Differences between Neuropsychology and Neurology
Two similar disciplines but with important differences.
Neuropsychology and neurology are scientific disciplines that share the study of the knowledge of the brain and the relationships between the diseases that affect it and human behavior.
In spite of being two disciplines with many aspects in common, there are also clear differences between one and the other.. In this article we will focus on what differentiates neuropsychology from neurology, as well as the different functions that both neuropsychologists and neurologists must fulfill in their respective professions.
What is neuropsychology and what does it study?
Neuropsychology is a branch of scientific knowledge that studies the relationships between brain activity, higher cognitive functions (attention, memory, gnosias, praxias, etc.) and human behavior in all its spheres: family, interpersonal, social, etc.
One of the main sources of knowledge of neuropsychology comes from the study of brain functions and structures, both preserved and altered; the latter, as a result of organic lesions (such as cranioencephalic trauma, stroke, epilepsy, etc.) affect the brain and, therefore, the individual's behavior.
Functions of the neuropsychologist
The neuropsychologist is, in general, a professional psychologist who has specialized in the study of the brain and its relationship with behavior.. The main functions of a neuropsychology professional are the following:
Conducting neuropsychological evaluations
The aim is to evaluate if there is brain damage and to see which structures have been damaged.. For this purpose, general neuropsychological batteries and specific tests for each cognitive area or function are used.
It is a process aimed at rehabilitation, that is, at slowing down or improving the cognitive deterioration caused by a brain injury.. To this end, individual aspects such as age, personality type, background, etc., must be taken into account.
A neuropsychologist can also dedicate himself partially or totally to the field of research, carrying out experiments with healthy subjects and groups, comparing them with others affected by brain damage or lesions. The most studied aspects in the field of neuropsychology are usually memory, attention, processing speed or executive functions, mainly in patients with acquired brain damage, stroke, neurodegenerative diseases and cognitive impairment.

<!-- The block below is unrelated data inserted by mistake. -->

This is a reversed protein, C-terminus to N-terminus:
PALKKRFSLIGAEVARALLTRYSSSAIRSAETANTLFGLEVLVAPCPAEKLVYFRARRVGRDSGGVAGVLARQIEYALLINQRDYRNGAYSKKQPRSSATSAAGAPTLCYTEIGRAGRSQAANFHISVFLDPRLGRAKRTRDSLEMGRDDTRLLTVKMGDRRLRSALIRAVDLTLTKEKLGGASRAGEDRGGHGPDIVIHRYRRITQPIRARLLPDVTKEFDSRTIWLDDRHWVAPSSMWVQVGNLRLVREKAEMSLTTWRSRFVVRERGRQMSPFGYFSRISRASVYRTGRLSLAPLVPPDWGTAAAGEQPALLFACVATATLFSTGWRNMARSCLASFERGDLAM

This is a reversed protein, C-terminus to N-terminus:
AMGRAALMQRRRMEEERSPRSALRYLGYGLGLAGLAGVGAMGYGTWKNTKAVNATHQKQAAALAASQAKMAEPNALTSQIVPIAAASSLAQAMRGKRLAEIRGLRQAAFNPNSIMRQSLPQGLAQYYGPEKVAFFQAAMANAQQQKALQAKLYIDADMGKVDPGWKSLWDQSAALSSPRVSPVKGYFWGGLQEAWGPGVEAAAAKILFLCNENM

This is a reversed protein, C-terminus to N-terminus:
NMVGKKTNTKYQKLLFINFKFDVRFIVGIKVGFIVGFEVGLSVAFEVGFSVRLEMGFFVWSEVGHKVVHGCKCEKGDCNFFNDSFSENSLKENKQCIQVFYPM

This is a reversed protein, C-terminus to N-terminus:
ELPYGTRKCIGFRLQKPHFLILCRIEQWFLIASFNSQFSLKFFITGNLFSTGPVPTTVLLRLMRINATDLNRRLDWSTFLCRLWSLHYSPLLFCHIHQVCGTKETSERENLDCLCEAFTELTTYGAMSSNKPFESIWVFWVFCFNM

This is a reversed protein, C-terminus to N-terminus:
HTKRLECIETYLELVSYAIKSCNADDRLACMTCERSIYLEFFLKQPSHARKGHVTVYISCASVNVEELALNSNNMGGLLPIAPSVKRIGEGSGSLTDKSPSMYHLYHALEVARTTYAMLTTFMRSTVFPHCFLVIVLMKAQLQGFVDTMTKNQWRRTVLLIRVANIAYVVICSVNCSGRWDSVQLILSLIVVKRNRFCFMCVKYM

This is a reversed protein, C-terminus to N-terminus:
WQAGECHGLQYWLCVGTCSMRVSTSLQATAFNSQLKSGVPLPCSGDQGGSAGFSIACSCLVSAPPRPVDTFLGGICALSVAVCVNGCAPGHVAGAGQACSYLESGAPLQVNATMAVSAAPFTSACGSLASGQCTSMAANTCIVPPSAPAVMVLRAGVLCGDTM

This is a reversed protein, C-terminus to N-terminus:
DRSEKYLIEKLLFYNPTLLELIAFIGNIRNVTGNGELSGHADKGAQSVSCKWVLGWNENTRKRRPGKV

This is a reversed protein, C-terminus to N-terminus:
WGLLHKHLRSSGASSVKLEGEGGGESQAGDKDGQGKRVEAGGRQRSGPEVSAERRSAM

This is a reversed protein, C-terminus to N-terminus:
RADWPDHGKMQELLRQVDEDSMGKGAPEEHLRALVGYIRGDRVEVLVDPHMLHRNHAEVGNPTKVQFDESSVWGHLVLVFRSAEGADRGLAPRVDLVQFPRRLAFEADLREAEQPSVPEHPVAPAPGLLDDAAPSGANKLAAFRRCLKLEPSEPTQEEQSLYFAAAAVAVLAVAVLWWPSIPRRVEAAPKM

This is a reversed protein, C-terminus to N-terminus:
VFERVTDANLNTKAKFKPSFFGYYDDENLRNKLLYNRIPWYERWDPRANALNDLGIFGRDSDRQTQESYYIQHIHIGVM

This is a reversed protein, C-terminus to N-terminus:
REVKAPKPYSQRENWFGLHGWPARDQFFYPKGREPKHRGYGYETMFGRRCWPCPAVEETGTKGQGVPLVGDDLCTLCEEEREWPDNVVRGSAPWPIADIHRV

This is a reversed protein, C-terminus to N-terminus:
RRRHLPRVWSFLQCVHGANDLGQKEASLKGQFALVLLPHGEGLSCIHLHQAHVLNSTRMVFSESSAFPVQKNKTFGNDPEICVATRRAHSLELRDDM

What is neurology?
Neurology is a medical specialty that deals with the study of the functions and development of the nervous system (central, peripheral and autonomic). (central, peripheral and autonomic) and muscular systems, both in healthy subjects and in people with some type of brain pathology.
This scientific discipline is nourished by the set of diseases affecting the central nervous system (brain and spinal cord) and the peripheral nervous system (muscles and nerves). The most common are usually dementia, epilepsy, neurodegenerative diseases such as Alzheimer's and Parkinson's, multiple sclerosis or traumatic brain injury.
Duties of a neurologist
A neurologist is a physician who has specialized in the study and treatment of diseases affecting the nervous system.. His main function is to diagnose and treat people suffering from disorders of the brain and spinal cord, although it is true that a neurologist can also deal with many other common diseases, such as high Blood Pressure or diabetes.
Differences between neuropsychology and neurology
Neuropsychology and neurology are disciplines that belong to the same scientific field: the neurosciences.
Both share similarities in that they they are in charge of studying the brain, its diseases or lesions and people's behavior in order to try to cure or rehabilitate them; however, as we will see below, neuropsychology and neurology are not the same.However, as we will see below, they also differ in several aspects.
Differences in origin: which discipline came first?
Neuropsychology is a relatively recent discipline, as it has its origins in the work of physicians, neurologists and psychiatrists in the late nineteenth and early twentieth century, with references such as Paul Broca or Carl Wernicke and his studies on aphasia. However, it was not until the 1940s, with the publications of Luria and his theories on the brain organization of language and its pathologies, that this discipline became popular.